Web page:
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october, he's not sure he can get 218 republican votes. why? because of those conservatives. they call them the "hell no" caucus. they're also called the freedom caucus members, 30 to 40 who want certain promises from mccarthy how he will behave as speaker. ultimately, mccarthy decided he couldn't promise he could deliver for those very conservative members in the house. >> rose: and in fact wasn't that part of why john boehner stepped down? >> exactly. and john boehner is going to stay as speaker until they find a new one. john boehner's retirement party may be pushed well spot future. the fundamental question is request kthis group of conservatives go along enough to find a new speak they're they like? and there is no one-- kevin mccarthy was the person in the wings. paul ryan is mentioned. his press release saying, "i have no interest of this job" -- >> i want to be chairman of the ways and means committee.
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>> the speed was so fast in terms of his statement after mccarthy announcing he wasn't running. ryan saying i am not running either. >> rose: right now, john eaker of the house and the publicans ar at some point will try to elect a new speaker. >> a couple of thoughts are being kicked around but i tiewkd a couple of members who don't think they're reliable possibles. one is find some retiring members and make them the speaker, taking them through the elections. >> rose: the question that interests me is the republican party. are they shooting themselves? are they redefining themselveses so that they're out of the mainstream? >> you're exactly right. boehner said there were false prophets in party who-- and this is an incredible charge because it's a charge of deep cynicism. which is to say these 30 to 40 super conservative member you can't just kind of take over the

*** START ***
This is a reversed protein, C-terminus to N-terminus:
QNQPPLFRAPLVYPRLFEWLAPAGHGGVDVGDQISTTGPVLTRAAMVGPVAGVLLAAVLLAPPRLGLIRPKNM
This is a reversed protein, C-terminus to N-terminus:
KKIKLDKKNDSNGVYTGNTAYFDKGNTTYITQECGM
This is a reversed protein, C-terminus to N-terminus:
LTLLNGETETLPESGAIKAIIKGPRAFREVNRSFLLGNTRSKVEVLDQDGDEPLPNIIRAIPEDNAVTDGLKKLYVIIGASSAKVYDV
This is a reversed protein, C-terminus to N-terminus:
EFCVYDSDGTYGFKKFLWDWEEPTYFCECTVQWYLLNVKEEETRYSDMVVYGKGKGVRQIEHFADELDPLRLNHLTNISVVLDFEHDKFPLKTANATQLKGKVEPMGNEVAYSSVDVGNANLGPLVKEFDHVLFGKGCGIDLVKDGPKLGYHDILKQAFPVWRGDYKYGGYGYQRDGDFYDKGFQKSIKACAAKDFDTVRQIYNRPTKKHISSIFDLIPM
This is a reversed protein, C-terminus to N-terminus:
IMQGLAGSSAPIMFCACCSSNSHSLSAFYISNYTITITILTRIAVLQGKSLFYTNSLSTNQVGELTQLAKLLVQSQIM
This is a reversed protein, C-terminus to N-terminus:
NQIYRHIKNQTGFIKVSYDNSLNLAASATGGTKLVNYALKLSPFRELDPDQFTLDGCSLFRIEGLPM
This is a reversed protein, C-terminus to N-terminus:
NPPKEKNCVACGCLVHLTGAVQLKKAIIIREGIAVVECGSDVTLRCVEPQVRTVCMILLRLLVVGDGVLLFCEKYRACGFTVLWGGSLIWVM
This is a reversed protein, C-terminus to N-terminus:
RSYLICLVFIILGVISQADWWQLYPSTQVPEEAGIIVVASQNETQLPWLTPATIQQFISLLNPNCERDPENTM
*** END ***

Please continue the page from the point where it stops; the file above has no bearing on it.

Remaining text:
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whole legislative system. but they whip up the grass roots and the grass roots gets angry and the grass roots punishes these members because they have unrealistic expectations and these ultraconservatives are fanning those unrealistic expectations. but be that as it may, that's where we are. i mean, that's where the state of play is. >> rose: what's the betting today about joe biden? >> i'll tell you what, i get on the phone with people who have some-- who have talked to him, have relationships, and they say i think he's going to do it. and then you talk to somebody else who is about at the same sort of source level, and they say, "no, i don't think he's going to do it." it's the most frustrating thing. he's keeping it close to the vest. there is certainly a lot of activity about whether he would get in the race and i think we're just-- it's basically we have to wait for joe biden to make up his decision. >> rose: the question i have, if he goes in with full enthusiasm and gets lots of money, are the democrats and is hillary clinton in such a position that he could achieve it? is there a pathway for him to get the nomination when you look at the head start she has?